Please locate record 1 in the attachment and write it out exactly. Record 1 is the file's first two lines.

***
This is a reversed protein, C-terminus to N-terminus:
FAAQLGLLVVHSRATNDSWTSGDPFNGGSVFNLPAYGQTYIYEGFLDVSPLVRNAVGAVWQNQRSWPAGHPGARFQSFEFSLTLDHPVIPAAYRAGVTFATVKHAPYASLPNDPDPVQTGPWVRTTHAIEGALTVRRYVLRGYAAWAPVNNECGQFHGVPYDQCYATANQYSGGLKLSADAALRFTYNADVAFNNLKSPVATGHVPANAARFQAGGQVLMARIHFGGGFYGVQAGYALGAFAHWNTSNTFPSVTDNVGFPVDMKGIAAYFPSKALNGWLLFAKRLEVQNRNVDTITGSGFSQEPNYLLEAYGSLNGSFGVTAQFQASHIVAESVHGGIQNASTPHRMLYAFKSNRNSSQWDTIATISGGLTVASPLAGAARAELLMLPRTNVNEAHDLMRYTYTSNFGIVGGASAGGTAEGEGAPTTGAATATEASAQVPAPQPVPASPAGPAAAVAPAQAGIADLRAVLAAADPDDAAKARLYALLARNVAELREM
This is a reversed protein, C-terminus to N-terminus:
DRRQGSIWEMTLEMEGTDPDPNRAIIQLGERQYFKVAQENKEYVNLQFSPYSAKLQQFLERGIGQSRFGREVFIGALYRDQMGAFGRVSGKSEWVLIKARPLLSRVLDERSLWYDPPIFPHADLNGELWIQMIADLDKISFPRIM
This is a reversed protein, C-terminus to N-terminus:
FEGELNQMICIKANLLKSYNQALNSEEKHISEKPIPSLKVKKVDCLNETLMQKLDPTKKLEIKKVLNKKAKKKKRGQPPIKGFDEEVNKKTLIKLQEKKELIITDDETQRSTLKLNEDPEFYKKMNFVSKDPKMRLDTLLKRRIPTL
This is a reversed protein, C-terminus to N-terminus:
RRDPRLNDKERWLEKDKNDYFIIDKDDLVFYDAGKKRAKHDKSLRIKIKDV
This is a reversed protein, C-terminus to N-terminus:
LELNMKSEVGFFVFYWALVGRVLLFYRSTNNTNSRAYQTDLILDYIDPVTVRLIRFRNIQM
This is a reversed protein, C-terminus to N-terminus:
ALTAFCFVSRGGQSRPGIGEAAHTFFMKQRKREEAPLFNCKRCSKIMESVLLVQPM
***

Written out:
This is a reversed protein, C-terminus to N-terminus:
FAAQLGLLVVHSRATNDSWTSGDPFNGGSVFNLPAYGQTYIYEGFLDVSPLVRNAVGAVWQNQRSWPAGHPGARFQSFEFSLTLDHPVIPAAYRAGVTFATVKHAPYASLPNDPDPVQTGPWVRTTHAIEGALTVRRYVLRGYAAWAPVNNECGQFHGVPYDQCYATANQYSGGLKLSADAALRFTYNADVAFNNLKSPVATGHVPANAARFQAGGQVLMARIHFGGGFYGVQAGYALGAFAHWNTSNTFPSVTDNVGFPVDMKGIAAYFPSKALNGWLLFAKRLEVQNRNVDTITGSGFSQEPNYLLEAYGSLNGSFGVTAQFQASHIVAESVHGGIQNASTPHRMLYAFKSNRNSSQWDTIATISGGLTVASPLAGAARAELLMLPRTNVNEAHDLMRYTYTSNFGIVGGASAGGTAEGEGAPTTGAATATEASAQVPAPQPVPASPAGPAAAVAPAQAGIADLRAVLAAADPDDAAKARLYALLARNVAELREM